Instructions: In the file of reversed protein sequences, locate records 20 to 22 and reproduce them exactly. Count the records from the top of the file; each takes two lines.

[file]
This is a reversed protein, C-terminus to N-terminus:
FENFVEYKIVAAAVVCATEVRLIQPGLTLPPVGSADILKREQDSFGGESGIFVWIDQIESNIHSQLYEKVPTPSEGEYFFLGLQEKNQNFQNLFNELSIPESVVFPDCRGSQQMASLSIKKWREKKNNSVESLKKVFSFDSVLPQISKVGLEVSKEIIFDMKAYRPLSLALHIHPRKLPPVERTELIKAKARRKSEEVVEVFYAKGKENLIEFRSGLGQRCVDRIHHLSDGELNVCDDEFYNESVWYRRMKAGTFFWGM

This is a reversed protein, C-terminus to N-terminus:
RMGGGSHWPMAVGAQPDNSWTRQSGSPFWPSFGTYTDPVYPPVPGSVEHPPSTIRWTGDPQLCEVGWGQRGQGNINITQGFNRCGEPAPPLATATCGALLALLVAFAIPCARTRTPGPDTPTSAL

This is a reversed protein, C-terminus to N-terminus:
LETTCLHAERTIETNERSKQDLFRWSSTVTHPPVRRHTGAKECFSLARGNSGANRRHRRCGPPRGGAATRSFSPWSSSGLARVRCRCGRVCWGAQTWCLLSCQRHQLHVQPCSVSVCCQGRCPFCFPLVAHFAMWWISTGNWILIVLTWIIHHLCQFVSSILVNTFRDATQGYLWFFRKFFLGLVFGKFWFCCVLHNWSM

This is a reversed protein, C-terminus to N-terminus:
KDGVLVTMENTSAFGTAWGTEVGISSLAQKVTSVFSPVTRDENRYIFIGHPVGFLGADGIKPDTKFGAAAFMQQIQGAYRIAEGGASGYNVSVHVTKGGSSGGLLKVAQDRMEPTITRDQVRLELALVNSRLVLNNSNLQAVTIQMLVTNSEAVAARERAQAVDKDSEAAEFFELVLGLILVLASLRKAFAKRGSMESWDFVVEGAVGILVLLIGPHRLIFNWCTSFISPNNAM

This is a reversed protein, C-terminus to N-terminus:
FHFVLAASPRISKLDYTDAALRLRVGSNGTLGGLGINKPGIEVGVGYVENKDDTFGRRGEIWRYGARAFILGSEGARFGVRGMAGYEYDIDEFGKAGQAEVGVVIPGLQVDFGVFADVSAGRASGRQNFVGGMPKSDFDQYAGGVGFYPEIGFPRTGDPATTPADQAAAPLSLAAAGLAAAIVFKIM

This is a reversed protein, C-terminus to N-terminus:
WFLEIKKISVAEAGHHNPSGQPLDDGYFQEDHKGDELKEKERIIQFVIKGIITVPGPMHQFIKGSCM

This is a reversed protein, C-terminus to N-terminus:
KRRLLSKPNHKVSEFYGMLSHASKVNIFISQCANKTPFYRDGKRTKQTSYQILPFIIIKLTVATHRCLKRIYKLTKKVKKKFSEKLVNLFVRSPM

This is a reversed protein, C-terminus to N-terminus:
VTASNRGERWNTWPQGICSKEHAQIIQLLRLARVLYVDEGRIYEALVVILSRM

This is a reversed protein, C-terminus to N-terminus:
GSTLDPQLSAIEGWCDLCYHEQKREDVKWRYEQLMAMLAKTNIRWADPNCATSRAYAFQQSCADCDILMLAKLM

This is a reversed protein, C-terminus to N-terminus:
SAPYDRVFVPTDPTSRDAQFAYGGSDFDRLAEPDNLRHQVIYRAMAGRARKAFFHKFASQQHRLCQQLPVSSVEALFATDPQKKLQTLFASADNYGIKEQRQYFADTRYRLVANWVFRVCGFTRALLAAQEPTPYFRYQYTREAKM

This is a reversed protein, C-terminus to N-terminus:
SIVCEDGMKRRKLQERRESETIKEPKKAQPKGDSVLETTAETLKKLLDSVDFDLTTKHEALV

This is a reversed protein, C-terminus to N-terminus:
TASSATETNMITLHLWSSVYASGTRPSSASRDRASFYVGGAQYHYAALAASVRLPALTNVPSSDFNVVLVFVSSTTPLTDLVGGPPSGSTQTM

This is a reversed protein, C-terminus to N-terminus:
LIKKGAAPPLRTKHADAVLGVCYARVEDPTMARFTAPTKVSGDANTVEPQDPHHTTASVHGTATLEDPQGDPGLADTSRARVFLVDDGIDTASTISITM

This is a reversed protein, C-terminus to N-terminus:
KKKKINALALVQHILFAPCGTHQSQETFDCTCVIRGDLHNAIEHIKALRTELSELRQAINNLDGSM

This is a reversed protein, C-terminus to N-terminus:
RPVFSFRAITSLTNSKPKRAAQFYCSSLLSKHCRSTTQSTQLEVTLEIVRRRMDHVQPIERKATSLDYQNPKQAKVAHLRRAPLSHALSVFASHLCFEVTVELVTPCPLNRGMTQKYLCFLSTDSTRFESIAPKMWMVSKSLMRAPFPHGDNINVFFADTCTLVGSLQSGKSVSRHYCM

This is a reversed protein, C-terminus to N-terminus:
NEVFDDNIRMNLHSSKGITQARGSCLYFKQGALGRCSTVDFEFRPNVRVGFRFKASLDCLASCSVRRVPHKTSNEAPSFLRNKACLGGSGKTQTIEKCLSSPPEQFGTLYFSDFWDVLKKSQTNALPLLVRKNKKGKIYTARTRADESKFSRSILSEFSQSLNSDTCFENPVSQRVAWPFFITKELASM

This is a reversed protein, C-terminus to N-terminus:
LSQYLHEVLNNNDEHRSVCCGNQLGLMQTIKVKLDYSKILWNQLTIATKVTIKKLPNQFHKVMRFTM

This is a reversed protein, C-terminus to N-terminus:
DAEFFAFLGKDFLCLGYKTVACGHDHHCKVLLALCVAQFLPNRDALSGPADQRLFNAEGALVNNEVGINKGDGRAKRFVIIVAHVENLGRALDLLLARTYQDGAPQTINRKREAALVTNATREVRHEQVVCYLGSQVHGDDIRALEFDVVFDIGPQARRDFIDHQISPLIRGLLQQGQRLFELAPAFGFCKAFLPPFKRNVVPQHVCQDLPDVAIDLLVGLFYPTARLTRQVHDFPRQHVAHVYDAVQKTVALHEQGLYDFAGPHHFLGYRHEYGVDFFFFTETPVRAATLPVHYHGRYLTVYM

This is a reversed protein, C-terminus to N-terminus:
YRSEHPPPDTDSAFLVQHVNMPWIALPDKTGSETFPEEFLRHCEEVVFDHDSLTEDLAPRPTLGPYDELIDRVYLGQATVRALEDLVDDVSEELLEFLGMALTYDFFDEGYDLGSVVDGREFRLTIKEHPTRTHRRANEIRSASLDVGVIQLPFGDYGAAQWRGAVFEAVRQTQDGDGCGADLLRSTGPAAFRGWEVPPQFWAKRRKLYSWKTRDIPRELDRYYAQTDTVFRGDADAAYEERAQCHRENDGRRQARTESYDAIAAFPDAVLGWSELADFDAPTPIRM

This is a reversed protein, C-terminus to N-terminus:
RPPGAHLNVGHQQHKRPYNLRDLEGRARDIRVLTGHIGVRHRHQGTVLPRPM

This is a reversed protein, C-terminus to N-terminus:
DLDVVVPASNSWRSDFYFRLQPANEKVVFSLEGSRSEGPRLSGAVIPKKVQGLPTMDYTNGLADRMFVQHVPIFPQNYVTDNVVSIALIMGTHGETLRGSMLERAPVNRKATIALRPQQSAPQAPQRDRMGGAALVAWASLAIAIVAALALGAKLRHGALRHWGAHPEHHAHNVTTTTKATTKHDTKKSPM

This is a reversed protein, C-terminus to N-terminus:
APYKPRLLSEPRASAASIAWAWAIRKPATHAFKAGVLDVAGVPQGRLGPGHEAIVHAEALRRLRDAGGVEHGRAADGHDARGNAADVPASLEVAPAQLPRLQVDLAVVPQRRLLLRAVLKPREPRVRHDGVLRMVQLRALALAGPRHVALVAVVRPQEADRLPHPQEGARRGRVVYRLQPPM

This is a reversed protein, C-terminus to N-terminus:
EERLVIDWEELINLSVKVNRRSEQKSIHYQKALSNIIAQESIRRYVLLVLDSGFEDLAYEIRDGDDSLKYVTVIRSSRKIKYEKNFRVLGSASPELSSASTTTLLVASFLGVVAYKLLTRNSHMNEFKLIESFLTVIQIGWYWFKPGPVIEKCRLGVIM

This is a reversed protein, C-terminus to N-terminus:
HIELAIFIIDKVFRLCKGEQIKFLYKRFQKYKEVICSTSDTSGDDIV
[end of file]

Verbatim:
This is a reversed protein, C-terminus to N-terminus:
RPPGAHLNVGHQQHKRPYNLRDLEGRARDIRVLTGHIGVRHRHQGTVLPRPM

This is a reversed protein, C-terminus to N-terminus:
DLDVVVPASNSWRSDFYFRLQPANEKVVFSLEGSRSEGPRLSGAVIPKKVQGLPTMDYTNGLADRMFVQHVPIFPQNYVTDNVVSIALIMGTHGETLRGSMLERAPVNRKATIALRPQQSAPQAPQRDRMGGAALVAWASLAIAIVAALALGAKLRHGALRHWGAHPEHHAHNVTTTTKATTKHDTKKSPM

This is a reversed protein, C-terminus to N-terminus:
APYKPRLLSEPRASAASIAWAWAIRKPATHAFKAGVLDVAGVPQGRLGPGHEAIVHAEALRRLRDAGGVEHGRAADGHDARGNAADVPASLEVAPAQLPRLQVDLAVVPQRRLLLRAVLKPREPRVRHDGVLRMVQLRALALAGPRHVALVAVVRPQEADRLPHPQEGARRGRVVYRLQPPM